# Iterative Reasoning Preference Optimization

## ๐ Abstract

The article discusses an iterative preference optimization approach for improving the reasoning capabilities of large language models (LLMs) on tasks that require chain-of-thought (CoT) reasoning. The key points are:

- Iterative preference optimization methods have been shown to perform well on general instruction tuning tasks, but typically make little improvement on reasoning tasks.
- The proposed "Iterative Reasoning Preference Optimization" (Iterative RPO) approach optimizes the preference between competing generated CoT candidates by optimizing for winning vs. losing reasoning steps that lead to the correct answer.
- Iterative RPO uses a modified DPO loss with an additional negative log-likelihood (NLL) term, which is found to be crucial for performance.
- Iterative RPO results in significant accuracy improvements on reasoning tasks like GSM8K, ARC-Challenge, and MATH, outperforming baselines like supervised fine-tuning and standard DPO.

## ๐ Q&A

### [01] Iterative Reasoning Preference Optimization

**1. What is the key idea behind the Iterative Reasoning Preference Optimization (Iterative RPO) approach?**
The key idea is to optimize the preference between competing generated Chain-of-Thought (CoT) candidates by optimizing for winning vs. losing reasoning steps that lead to the correct answer. This is done through an iterative process of generating CoT candidates, constructing preference pairs based on the correctness of the final answers, and then training the model using a modified DPO loss with an additional NLL term.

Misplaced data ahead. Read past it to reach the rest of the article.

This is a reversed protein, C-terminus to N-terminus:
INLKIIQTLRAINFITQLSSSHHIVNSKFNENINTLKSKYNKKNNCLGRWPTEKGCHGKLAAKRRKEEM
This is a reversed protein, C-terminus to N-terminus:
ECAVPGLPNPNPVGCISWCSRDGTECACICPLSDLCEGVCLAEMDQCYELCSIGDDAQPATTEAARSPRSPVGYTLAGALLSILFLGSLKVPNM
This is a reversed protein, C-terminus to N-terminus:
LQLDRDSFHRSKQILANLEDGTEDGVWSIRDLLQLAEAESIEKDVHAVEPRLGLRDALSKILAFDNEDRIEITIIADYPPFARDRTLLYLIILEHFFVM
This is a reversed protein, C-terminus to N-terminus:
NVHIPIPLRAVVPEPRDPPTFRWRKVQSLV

**2. How does Iterative RPO differ from other iterative alignment methods?**
Iterative RPO differs from other iterative methods like Iterative DPO and Self-Rewarding LLMs in a few ways:

- It only requires the final answer labels, not the full CoT solutions, to construct the preference pairs.
- It uses the model itself to generate both winning and losing CoT candidates, rather than relying on human-provided or external reward model-generated data.
- It includes an additional NLL loss term in the training objective, which is found to be crucial for performance.

**3. What are the key components of the Iterative RPO approach?**
The key components are:

- Chain-of-Thought & Answer Generation: Using the current model, generate multiple responses for each input, where each response consists of a CoT reasoning followed by a final answer.
- Preference Optimization: Construct a dataset of response pairs such that the chosen (winning) responses have higher rewards (i.e., correct final answers) than the rejected (losing) responses. Train the next model using a modified DPO loss that includes an additional NLL term.
- Iterative Training: Train a series of models where each successive model uses preference data created by the previous model.

### [02] Experimental Results

**1. How does Iterative RPO perform compared to other baselines on the GSM8K dataset?**
On the GSM8K dataset, Iterative RPO outperforms baselines like zero-shot CoT, supervised fine-tuning (SFT) on the gold CoT solutions, and standard DPO. Iterative RPO improves the base model accuracy from 55.6% to 81.6% (or 88.7% with majority voting over 32 samples), while the SFT-only approach only improves to 63.5%.

**2. What is the importance of the NLL loss term in the Iterative RPO training?**
The NLL loss term in the Iterative RPO training objective is found to be crucial for performance. Compared to standard DPO training, which uses the same preference data but without the NLL term, Iterative RPO with the NLL term shows a large performance boost (73.1% vs. 61.8% on GSM8K).

**3. How does Iterative RPO perform on the ARC-Challenge and MATH tasks?**
On the ARC-Challenge task, Iterative RPO improves the accuracy from 77.8% (zero-shot CoT) to 86.7% (after 3 iterations). On the MATH task, it improves the accuracy from 12.5% (zero-shot CoT) to 20.8% (after 3 iterations). These results outperform baselines like SFT on chosen sequences and standard DPO.

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